A new book captures the quirks and talent of one of New Orleans' most celebrated and eccentric entertainers, as well as his ups and downs and the era that shaped him.
The title of the book, published by the Historic New Orleans Collection, is "Ernie K-Doe: The R&B Emperor of New Orleans." Later in life, K-Doe proclaimed himself the "Emperor of the World," and few fans would disagree with him.
K-Doe emerged in the early 1960s rock and R&B scene, and until his death at age 65 in 2001 was one of the most unforgettable figures in New Orleans music.
The book is the second for the Historic New Orleans Collection _ a private collection of Louisiana materials and a museum _ which plans a series on the shapers of regional music. The first _ "Unfinished Blues: Memories of a New Orleans Music Man" _ focused on jazz composer-producer Harold Battiste Jr. and was published in 2010.
Author Ben Sandmel, who lives and plays music in New Orleans and knows the city's quirky music community, tells K-Doe's story in lively detail and colorful anecdotes.
He opens the book with an incident that took place at K-Doe's Mother-in-Law Lounge, named after the song that took him to national fame in 1961.
K-Doe, whose birth name was Ernest Kador Jr., called the police during a performance in 2000 to report a robbery. When the cops showed up, guns drawn, K-Doe said the robbery was a man taping his performance. Not only could police do little about the alleged intellectual theft, the man turned out to be a New York Times critic planning an article "to let people know about Mr. K-Doe."
That sort of incident was not unusual for the man who made his motto, "I'm cocky but I'm good."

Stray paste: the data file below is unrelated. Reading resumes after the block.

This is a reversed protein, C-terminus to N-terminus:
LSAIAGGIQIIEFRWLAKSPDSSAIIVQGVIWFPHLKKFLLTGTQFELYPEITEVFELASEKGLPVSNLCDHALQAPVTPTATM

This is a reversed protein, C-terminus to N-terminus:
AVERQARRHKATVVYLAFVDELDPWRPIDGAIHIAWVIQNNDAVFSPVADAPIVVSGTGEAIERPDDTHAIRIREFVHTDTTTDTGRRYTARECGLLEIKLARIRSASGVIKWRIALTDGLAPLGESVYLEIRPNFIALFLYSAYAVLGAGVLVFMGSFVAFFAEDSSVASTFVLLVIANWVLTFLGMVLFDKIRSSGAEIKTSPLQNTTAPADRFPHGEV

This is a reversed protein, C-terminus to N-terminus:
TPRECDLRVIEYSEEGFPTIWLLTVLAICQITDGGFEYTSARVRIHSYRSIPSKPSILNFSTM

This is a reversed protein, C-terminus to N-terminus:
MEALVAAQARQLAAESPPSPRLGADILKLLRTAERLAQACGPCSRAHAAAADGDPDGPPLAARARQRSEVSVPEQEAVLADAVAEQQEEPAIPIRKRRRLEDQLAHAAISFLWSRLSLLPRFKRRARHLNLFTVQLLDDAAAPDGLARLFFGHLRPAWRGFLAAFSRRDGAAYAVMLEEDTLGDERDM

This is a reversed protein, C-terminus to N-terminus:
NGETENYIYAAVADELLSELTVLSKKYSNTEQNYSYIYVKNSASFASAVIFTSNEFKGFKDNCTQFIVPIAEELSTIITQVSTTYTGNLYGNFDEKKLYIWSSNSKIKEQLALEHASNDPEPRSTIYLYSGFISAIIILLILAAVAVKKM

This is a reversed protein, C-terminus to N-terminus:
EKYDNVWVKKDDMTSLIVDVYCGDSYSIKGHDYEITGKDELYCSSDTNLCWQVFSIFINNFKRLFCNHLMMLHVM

K-Doe followed up his original hit with a string of national hits. While it's difficult to say just how much his style influenced Ex-Beatle Paul McCartney and Led Zeppelin, they and other performers hung out with K-Doe when they came to New Orleans on tour.
In some ways K-Doe's career was similar to many musicians.
Rising to stardom in the 1960s, he fell to oblivion as music styles changed. But along the way he cranked out three albums and numerous singles on his own and performed with other artists, including McCartney, on about 70 albums.
Then K-Doe had hit rock-bottom, mired in alcoholism.
In 1996 he married Antoinette Dorsey, whom he credited with rescuing him from booze and kick-starting his dead career. He began performing again, and he found a welcoming audience.
On stage, K-Doe dressed in bright suits with capes and crowns, as befitted a fanciful emperor.
The couple opened the brightly painted shrine to K-Doe, the Mother-in-Law Lounge, in the mid-1990s. It became a magnet for K-Doe fans.
Antoinette had a life-size mannequin of K-Doe made, and dressed it in his colorful duds. It presided over the bar in some of his trademark outfits, ensuring K-Doe hung out with his fans even after his death.
Antoinette died on Mardi Gras in 2009. The lounge since has closed.
"Ernie K-Doe: The R&B Emperor of New Orleans," ($39.95, The Historic New Orleans Collection, Amazon, and book stores) is a hefty book with 137 photographs that alone are worth the price.
For K-Doe fans, New Orleans music fans, and those just interested in the sometimes bizarre story of a Big Easy legend, Sandmel has provided a very tasty dish.